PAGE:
Asian Canadian films are an extremely rare breed. I can only name two other Asian Canadian films that I’ve seen (neither of which I thought were good). Eve and the Fire Horse is the first one that I feel is very much worth watching and has won various festival awards including Sundance. The film’s not perfect but when you hear the opening theme music you’ll find it hard not to be charmed. Eve and the Fire Horse focuses on a Chinese family, in particular Eve and her older sister Karena who are in elementary school. Their parents practice Buddhist rituals but when the girls are introduced to Catholicism, they decide to adopt this new religion. While Karena fully embraces Catholicism, Eve is more questioning of it as she tries to resolve the conflicting beliefs of the two very different religions.
What I liked most about this film were the two girls (ages 9 & 11 at the time) who never acted before yet were completely believable as young sisters. The way they would interpret things literally rang very true. When they were sad you couldn’t help but want to hug them. One detail I liked was when one of the girls was wearing a poncho because I remember wearing one around the same age too.
One thing that might go against the film is the lack of drama. Events that could cause tension or conflict in the family seem to come and leave without much notice. I didn’t necessarily have an issue with this but one plot thread seemed to have been forgotten completely except for a very brief scene that comes much later on and even then its not really clear. A bit less vagueness in the plotting would’ve helped. Then there’s the last scene of the film which puzzles me greatly. Another criticism I have has to do with the grandmother who mixes both Cantonese and Mandarin in her dialogue. In spite of all this, the story accurately captures both the reality and the fantastical whimsy of childhood.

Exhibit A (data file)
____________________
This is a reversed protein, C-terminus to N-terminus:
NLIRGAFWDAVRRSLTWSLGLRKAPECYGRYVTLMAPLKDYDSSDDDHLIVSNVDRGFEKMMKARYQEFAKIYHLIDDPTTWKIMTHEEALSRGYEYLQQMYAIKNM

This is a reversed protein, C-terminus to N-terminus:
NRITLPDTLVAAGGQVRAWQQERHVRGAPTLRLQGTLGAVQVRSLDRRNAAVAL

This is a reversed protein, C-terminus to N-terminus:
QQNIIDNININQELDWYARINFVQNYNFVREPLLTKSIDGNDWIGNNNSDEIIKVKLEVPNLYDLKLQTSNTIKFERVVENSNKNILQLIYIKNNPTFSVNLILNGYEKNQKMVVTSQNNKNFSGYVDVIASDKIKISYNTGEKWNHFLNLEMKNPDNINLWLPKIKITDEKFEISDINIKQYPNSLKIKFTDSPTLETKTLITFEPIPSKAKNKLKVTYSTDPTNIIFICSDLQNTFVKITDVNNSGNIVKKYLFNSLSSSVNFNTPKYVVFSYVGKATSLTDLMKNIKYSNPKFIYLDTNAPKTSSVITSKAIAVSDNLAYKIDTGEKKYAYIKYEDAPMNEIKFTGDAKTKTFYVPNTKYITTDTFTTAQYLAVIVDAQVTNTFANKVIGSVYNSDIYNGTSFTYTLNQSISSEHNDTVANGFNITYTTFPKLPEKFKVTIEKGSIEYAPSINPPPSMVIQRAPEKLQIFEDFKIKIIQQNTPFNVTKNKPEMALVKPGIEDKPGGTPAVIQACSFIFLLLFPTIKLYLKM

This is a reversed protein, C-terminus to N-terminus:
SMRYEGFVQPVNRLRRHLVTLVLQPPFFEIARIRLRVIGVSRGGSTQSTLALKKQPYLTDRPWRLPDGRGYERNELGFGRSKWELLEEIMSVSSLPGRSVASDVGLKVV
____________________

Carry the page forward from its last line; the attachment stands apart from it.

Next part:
Some notes about the dvd which you can purchase from the official site. It supports 16:9 anamorphic widescreen and dolby digital 5.1. Other than some noticeable graininess up close the film looks fine and there are actually a few instances where you will notice the 5.1 surround sound. Also included is an earlier short directed by Kwan titled, Three Sisters on Moon Lake.
This film is available to borrow from McGill library.